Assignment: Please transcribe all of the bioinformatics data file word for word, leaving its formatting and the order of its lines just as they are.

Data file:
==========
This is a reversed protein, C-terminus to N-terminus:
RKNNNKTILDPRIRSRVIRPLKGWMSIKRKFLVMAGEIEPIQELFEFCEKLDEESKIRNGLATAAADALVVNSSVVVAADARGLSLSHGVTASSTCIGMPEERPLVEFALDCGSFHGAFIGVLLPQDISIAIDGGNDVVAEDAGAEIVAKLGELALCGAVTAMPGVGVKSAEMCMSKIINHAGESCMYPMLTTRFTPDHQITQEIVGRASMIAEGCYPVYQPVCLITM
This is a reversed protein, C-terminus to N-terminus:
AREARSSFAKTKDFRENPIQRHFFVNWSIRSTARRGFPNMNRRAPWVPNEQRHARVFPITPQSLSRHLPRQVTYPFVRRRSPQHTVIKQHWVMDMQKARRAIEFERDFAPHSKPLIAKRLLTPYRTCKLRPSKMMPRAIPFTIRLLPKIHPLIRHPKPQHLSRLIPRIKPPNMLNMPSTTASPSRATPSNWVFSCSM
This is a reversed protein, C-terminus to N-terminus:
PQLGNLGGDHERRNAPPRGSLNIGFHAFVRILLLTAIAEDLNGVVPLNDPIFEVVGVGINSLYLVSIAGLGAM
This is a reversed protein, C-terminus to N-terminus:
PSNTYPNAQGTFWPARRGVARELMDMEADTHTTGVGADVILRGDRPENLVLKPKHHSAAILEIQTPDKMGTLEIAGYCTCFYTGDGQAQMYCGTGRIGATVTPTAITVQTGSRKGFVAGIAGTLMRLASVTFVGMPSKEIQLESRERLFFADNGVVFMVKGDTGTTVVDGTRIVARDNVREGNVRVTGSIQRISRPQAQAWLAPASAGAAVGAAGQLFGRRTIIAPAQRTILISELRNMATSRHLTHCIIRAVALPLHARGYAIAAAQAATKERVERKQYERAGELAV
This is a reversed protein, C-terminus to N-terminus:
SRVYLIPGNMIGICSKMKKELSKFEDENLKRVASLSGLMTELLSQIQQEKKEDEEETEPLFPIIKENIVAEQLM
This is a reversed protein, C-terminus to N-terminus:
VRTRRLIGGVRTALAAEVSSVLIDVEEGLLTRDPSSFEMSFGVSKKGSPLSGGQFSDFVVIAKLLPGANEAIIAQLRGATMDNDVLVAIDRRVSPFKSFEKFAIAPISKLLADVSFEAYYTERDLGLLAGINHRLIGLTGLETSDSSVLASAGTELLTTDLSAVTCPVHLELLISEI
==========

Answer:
This is a reversed protein, C-terminus to N-terminus:
RKNNNKTILDPRIRSRVIRPLKGWMSIKRKFLVMAGEIEPIQELFEFCEKLDEESKIRNGLATAAADALVVNSSVVVAADARGLSLSHGVTASSTCIGMPEERPLVEFALDCGSFHGAFIGVLLPQDISIAIDGGNDVVAEDAGAEIVAKLGELALCGAVTAMPGVGVKSAEMCMSKIINHAGESCMYPMLTTRFTPDHQITQEIVGRASMIAEGCYPVYQPVCLITM
This is a reversed protein, C-terminus to N-terminus:
AREARSSFAKTKDFRENPIQRHFFVNWSIRSTARRGFPNMNRRAPWVPNEQRHARVFPITPQSLSRHLPRQVTYPFVRRRSPQHTVIKQHWVMDMQKARRAIEFERDFAPHSKPLIAKRLLTPYRTCKLRPSKMMPRAIPFTIRLLPKIHPLIRHPKPQHLSRLIPRIKPPNMLNMPSTTASPSRATPSNWVFSCSM
This is a reversed protein, C-terminus to N-terminus:
PQLGNLGGDHERRNAPPRGSLNIGFHAFVRILLLTAIAEDLNGVVPLNDPIFEVVGVGINSLYLVSIAGLGAM
This is a reversed protein, C-terminus to N-terminus:
PSNTYPNAQGTFWPARRGVARELMDMEADTHTTGVGADVILRGDRPENLVLKPKHHSAAILEIQTPDKMGTLEIAGYCTCFYTGDGQAQMYCGTGRIGATVTPTAITVQTGSRKGFVAGIAGTLMRLASVTFVGMPSKEIQLESRERLFFADNGVVFMVKGDTGTTVVDGTRIVARDNVREGNVRVTGSIQRISRPQAQAWLAPASAGAAVGAAGQLFGRRTIIAPAQRTILISELRNMATSRHLTHCIIRAVALPLHARGYAIAAAQAATKERVERKQYERAGELAV
This is a reversed protein, C-terminus to N-terminus:
SRVYLIPGNMIGICSKMKKELSKFEDENLKRVASLSGLMTELLSQIQQEKKEDEEETEPLFPIIKENIVAEQLM
This is a reversed protein, C-terminus to N-terminus:
VRTRRLIGGVRTALAAEVSSVLIDVEEGLLTRDPSSFEMSFGVSKKGSPLSGGQFSDFVVIAKLLPGANEAIIAQLRGATMDNDVLVAIDRRVSPFKSFEKFAIAPISKLLADVSFEAYYTERDLGLLAGINHRLIGLTGLETSDSSVLASAGTELLTTDLSAVTCPVHLELLISEI